Berger’s Burg: Stolen license plates spell headaches for Giants fan

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Everything in football has become so specialized. Now when the Giants travel, they take two priests with them — the defensive chaplain and the offensive chaplain.

Although it happened seven months ago, I still haven’t recovered from the Giants’ shocking playoff loss. Still, I remain a loyal Giants fan. To wit: As a Giants-o-phile, I own everything attached to a “Giants” logo including pennants, calendars and a life-size picture of Lawrence Taylor, the great Giants’ linebacker, which hangs over my nuptial bed.

And on my person are hats, sweatshirts, stadium jackets and “gotkes,” or undershorts. But of all my treasures, the crown jewels are my very own “Giants” automobile license plates.

These license plates have “Giants” lettering embossed on them, adjacent to a miniature Giants helmet. I have had these customized vanity plates since the early 1970s, when the New York State Vanity Plates program first began.

You may have noticed other Giants plates on the roads, but all have a number following “Giants.” My plates are the only ones in the world with just plain “Giants.” Wherever I would ride — in New York, Florida, Colorado or California — people would wave and cars would honk in acknowledgement. But as we all know, sheer joy cannot last forever.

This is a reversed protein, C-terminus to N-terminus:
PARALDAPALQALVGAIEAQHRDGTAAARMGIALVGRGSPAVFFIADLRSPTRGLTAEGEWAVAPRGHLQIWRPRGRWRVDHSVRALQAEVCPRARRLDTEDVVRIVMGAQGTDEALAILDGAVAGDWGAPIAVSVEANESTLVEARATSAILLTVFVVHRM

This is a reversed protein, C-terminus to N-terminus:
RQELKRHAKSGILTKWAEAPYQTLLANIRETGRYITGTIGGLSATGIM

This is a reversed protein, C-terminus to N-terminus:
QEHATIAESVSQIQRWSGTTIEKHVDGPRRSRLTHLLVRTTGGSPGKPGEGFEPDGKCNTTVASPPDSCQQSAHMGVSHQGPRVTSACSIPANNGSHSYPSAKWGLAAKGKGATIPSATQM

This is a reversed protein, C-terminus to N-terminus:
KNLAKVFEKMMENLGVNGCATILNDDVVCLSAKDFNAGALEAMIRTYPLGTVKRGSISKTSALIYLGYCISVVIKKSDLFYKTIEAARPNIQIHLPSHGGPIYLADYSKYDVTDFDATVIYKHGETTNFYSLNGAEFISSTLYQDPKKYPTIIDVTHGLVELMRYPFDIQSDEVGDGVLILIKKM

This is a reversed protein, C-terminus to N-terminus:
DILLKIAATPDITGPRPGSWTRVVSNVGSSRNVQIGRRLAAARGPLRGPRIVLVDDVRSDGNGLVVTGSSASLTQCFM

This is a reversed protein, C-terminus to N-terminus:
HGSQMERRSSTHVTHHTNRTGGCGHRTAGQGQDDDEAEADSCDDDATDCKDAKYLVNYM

The downside began in 1988. Gloria and I attended a Giants-Cowboys game at Giants Stadium and were returning to our car following the game when we discovered our license plates missing. Did you hear me? Gone! Someone had swiped my cherished license plates.

We reported it to a stadium police officer who matter of factly recorded the information. We had to drive back to Queens without license plates and, would you believe, no one stopped us — not on the parkways, the bridges or in Queens?

The following day, we raced to the Department of Motor Vehicles office to report the theft. They informed us that we would have to wait until the stolen license plates’ registration expired before we could get a replacement. The wait was long and when the expiration date arrived, we were once again proud owners of our Giants plates.

People waved and cars began honking at us again, and we were sitting pretty, that is, until we found a summons in our mailbox. It stated that we had parked illegally in Spring Valley, N.Y., on Yom Kippur Day, and we failed to mail in the fine.

Firstly, I never travel anywhere on Yom Kippur (the holiest day on the Jewish calendar). Secondly, I never park illegally, and thirdly, I hadn’t been to Spring Valley since the day Tiki Barber was born. Was a resident of Spring Valley the “goniff” who stole our plates and used them as his own? We explained the situation to the Spring Valley authorities and the case was dismissed.

A few months later, Gloria and I traveled to hostile Philadelphia for a game. In the event you are unfamiliar with the personality of a typical Eagles’ football fan, let me elucidate. You take three parts Attila the Hun, mix in one part Saddam Hussein and sprinkle in a mix of Leona Helmsley and Martha Stewart and you will then have concocted a prototypical Eagles’ football fan. Their football field is the only one with its own courtroom, and with good reason.